Ministry Resources

Foundational Truths and Beyond

Have you ever been lost? Perhaps you lost your sense of direction in the woods, a jungle, or a strange village or town. You continued walking and, after passing a place you had already been, you realized your error. You had been walking in a circle instead of going forward!

This can be true in our Christian experience. Many believers, as we have seen, refuse to grow up. Others cannot seem to find their way. They want to go forward, but they seem to go in circles. God’s Word teaches an important principle: We must establish what we have learned and then go on. We should
not continue to repeat the same lesson. Let us not linger in childhood. The foundation of our Christian experience must be made secure. Then, we must build beyond foundational truths.


We have several times in our study come to Hebrews 5:11–14. Writing to a group of first-century Christians, the author discusses their immaturity. He wants to teach them important truths. However, the truths cannot be received because the believers have not grown beyond the baby stage. It is necessary to teach them the first lessons of God’s message over and over. They have not used the Word of God to grow. They will take only milk.

Seeing the Goal

Hebrews 6:1 continues this discussion on moving ahead: “Let us leave the elementary teachings about Christ and go on to maturity.” The word in the original language which is translated maturity means “a full age or a mature adulthood.”

What progress could be made on a building if the workmen laid the foundation every day? None! Likewise, no teacher can progress if he or she lays the foundations repeatedly.

Great teachers of the New Testament era generally divided their students into three groups: (1) beginners, (2) those making some progress, and (3) those making more progress. The goal of the believer is to be among those maturing: those who do not need the first lessons repeated. This should be your desire. You should want to go forward.

We have studied this goal of maturity from many points of view. It is to become like Jesus Christ, to accept our role under His Lordship. It is to grow in understanding. It is to be a teacher sometimes rather than having to be taught all the time. Remember that Christian maturity does not refer to total or complete knowledge. It is not sinless perfection. It does require a growing and responsible faith. The longer we have known Jesus, the better understanding we should have of who we believe Him to be. The longer we know Christ the more He should be reflected in our lives. Old faults should disappear. New virtues should appear and develop.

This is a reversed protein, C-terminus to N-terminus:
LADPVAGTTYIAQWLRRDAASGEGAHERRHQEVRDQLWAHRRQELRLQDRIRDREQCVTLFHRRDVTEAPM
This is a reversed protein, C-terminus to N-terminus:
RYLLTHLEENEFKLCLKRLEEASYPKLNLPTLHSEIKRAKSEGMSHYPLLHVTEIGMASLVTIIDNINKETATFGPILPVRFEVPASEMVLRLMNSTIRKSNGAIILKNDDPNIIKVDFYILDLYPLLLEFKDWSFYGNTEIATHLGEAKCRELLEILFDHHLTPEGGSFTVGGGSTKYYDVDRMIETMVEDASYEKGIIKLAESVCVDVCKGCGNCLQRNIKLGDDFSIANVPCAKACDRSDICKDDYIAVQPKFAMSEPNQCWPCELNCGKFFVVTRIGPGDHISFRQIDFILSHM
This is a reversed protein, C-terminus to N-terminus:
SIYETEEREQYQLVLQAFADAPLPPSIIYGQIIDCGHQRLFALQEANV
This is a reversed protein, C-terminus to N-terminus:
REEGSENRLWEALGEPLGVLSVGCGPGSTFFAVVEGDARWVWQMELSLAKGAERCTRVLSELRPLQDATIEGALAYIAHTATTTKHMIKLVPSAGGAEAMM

Knowing How to Reach the Goal

The teacher in Hebrews writes, “And God permitting, we will do so” (Hebrews 6:3). Notice that this passage includes the writer. This is not just an exhortation to the Hebrews.

An important point must be made from the original language in Hebrews 6:1. The word translated “we will do so” is from the Greek verb phero, which means “to carry or bear.” Here it is in the passive voice and means, “Let us be carried along” to mature teaching.

Two important teachings come from this word study. First, the will to do is not accomplished by personal effort alone! Christian maturity is achieved under the active power of the Holy Spirit. We have studied this in several places. The thought in this passage is of our personal surrender to an active influence. God is already working toward our growth. We have only to surrender ourselves. We must yield to Him.

Christian perfection or maturity would be difficult if we were left to do it on our own. Instead, Hebrews 6 and many other Scriptures tell us we are to be carried along toward this goal.

Have you ever tried to row a boat against the current? That is very difficult. In a way, the believer must fight the world’s current. But in spiritual matters, the strong current of the Holy Spirit is moving the believer toward maturity. We have only to cooperate, by our will, with God’s purpose.

This passage explains further that an important reason for our obedience and progression is that God may “work in us what is pleasing to him.” The goal is our maturity and the glory and purpose of God!

The second thing that must be learned from the study of phero in Hebrews 6:1 is that this Greek verb is in a form which shows a continuous action. “Being carried along” through the active influence of the Holy Spirit is a continuous action. It does not happen through a single crisis. Maturity in Jesus Christ does not come to us in a single moment. This is vital to know. The goal of this action of the Holy Spirit is spiritual growth into full maturity. In the same way, our surrender must be continuous. We might translate this passage, “Let us continue to allow ourselves to be carried along toward maturity.”

Leaving: A Necessity to Arriving

We tie a boat or canoe to a tree or dock so it will not float away. But we must untie the boat before we move away. Wouldn’t it look strange to see someone rowing without removing the rope? He would be going nowhere! Thus, it is necessary to leave one place in order to get to another place.